The capital of the nation. The home of the three branches of government. With Virginia and Maryland framing its borders, the city of Washington D.C. is home to over 700,000 people. With a booming economy, the population started to grow again since the 2000s, the 50 years of decline having been stopped. Ever since Washington D.C. made it to the list of most populous cities because of the accelerated growth. Currently, it ranks at #5 for population growth among metro areas.
While being rather small with only 61 square miles of available landmass, the city of Washington D.C. has the highest density of population in the U.S. Around 11,500 people per square mile, this without taking into account the workweek when commuters come to D.C. from Virginia, Maryland and suburbs of Washington D.C.
Living here may not be for those seeking a tranquil environment. Corporatists and members of the government are running left and right all day so if your job requires you to move to the capital, get in contact with the best realtors in Washington D.C. for the most informed input available. Living in Washington DC is not very affordable, but it depends on your income. Many people move here because of jobs in the government but some locals actually struggle to make ends meet with a poverty rate of 15.5%.
The median household income stands at $91,000 but the actual percentage of people earning more than that is low. Residents with incomes higher than $200,000 are over 15%, but those with incomes lower than $100,000 are over 60%.
There is a big discrepancy between the well-off and those who live paycheck to paycheck. Not everyone can work in government agencies, but everyone has to live. It makes sense how there are neighborhoods that have more affordable prices in Washington and also why people don’t relocate to a more affordable area.
The most common occupations are those that orbit around politics, legislation, and technology, the best paid being lawyers, judges, magistrates, and other judicial workers. Their salaries range from $150,000 to over $200,000. The lowest salaries go to the education system with income that is between $50,000 and $60,000. Unfortunately, a teacher’s salary will not work well with the cost of living in Washington D.C. but if you’re a lawyer, you’re covered.
While legal occupations have the highest income in Washington D.C. there are about 25,000 people working in this area. That is around 3.5% of the population.
In the city of Washington D.C., the median income can be at $75,000, but this data was gathered without getting into details like race, ethnicity, age, and gender. We are going to look into them to try to provide a more realistic number so that you know what to expect in regards to income. With the information gathered in 2018, we have data that covers all of these disparities.
Unfortunately, income is different for men than it is for women. In 2018, male employees had an average income of $102,000 while female employees had $83,000. The gaps are bigger in some occupations than in others. As lawyers, judges, magistrates and other judicial workers as well as project management specialists the pay difference was between $40,000 to $55,000. Management analysts or school teachers experienced a gap of $15,000 to $20,000.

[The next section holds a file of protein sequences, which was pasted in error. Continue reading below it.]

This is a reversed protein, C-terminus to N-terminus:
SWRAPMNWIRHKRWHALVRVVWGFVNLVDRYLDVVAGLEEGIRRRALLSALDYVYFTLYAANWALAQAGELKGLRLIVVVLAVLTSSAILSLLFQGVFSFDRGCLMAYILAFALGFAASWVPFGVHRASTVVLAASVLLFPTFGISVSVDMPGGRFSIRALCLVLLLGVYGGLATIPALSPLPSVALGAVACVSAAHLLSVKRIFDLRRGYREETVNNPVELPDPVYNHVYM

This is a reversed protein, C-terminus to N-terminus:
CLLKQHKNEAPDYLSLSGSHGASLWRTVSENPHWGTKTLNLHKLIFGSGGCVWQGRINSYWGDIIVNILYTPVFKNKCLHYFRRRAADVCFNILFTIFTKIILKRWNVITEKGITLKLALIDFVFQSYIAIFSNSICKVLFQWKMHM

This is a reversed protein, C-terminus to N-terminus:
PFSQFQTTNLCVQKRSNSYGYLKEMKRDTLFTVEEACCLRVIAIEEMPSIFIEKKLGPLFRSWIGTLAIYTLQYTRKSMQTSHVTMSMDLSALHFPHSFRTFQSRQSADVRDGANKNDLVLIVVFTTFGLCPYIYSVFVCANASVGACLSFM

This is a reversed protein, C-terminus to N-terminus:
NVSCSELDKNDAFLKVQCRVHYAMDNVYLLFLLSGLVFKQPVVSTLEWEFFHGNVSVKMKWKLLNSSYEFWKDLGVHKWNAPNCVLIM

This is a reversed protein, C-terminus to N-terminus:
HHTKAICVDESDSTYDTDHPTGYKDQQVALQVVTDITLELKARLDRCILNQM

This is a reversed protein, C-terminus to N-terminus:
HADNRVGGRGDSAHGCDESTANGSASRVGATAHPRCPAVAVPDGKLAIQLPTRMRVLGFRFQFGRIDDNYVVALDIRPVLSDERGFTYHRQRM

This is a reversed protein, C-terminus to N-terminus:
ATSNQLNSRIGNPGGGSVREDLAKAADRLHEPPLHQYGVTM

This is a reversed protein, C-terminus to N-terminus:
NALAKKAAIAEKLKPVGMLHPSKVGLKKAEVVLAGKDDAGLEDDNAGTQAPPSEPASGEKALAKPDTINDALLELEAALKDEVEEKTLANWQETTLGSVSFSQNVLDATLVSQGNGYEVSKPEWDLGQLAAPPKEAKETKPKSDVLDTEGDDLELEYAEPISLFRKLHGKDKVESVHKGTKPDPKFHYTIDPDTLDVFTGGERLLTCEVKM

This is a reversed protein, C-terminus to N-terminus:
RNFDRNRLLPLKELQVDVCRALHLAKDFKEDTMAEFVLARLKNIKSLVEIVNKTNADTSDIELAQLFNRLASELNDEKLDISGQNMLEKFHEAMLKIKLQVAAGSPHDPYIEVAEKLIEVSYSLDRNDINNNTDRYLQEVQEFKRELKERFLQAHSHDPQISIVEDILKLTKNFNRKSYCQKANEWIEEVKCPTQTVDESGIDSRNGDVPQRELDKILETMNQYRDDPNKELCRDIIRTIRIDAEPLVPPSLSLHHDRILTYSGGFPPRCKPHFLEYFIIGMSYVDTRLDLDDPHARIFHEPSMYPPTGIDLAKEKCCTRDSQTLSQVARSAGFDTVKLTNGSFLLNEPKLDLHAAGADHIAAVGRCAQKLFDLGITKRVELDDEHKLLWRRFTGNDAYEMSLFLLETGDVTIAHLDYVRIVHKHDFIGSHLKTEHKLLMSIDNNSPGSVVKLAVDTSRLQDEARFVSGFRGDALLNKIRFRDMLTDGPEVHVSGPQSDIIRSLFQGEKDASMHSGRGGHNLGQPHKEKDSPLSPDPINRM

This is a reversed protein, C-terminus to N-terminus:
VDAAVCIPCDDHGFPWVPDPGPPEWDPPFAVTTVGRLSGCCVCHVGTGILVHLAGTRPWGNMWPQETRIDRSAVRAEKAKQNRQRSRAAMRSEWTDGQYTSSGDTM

In regards to poverty, there are more women living below the poverty line than men. Between 25-34 were the largest percentage of women living in poverty, followed by both men and women between 18-24 . The differences are of 50% in the 25-44 age group with more women living below the poverty line. As for the other age groups, the differences are around 1%.
Between the four largest racial demographics in Washington D.C., there are disparities in regards to income. The highest average salary was received by those of Caucasian ethnicity, followed by Asians, Hispanics and then, African Americans. In 2018, a Caucasian judicial worker was paid $202,500, while an African American had an income of $176,000, and Asian judicial workers had an income of $157,000. Asian management analysts had a bigger salary than other demographics at $145,000 while Caucasians margined at $116,000 and African Americans at $108,000.
As for poverty, African Americans contributed to 67.4% of all those who live below the poverty line, while Caucasian rank at 15.1%, Hispanics with 8.01% and Asians with 3.06%.
The largest percentage of degree awarded students were Caucasian with 50.8% while African Americans added 21.5% of graduating students, Hispanics 8.05% and Asians 8.03%. In regards to gender, 0.713 male students received a degree when compared to female students. That means that while women received around 14,000 degrees, men received 10,000 degrees.
For those searching for a job and an income that would allow them to live comfortably in Washington D.C. there are many viable options. A comfortable life in Washington can be experienced with a yearly income from$50,000 upwards. Like that you’ll have approximately $4,200 per month out of which you can find a rent around $1,300. It is very important to know your expenses and try not to spend more than a third of your monthly salary on accommodation, whether it’s rent or mortgage.
Washington D.C. is a city of plenty of opportunities and a place to thrive for ambitious people. If you are one of them then highly suggest that you jump the gun and climb the metro line of the capital. Success rests in your own hands.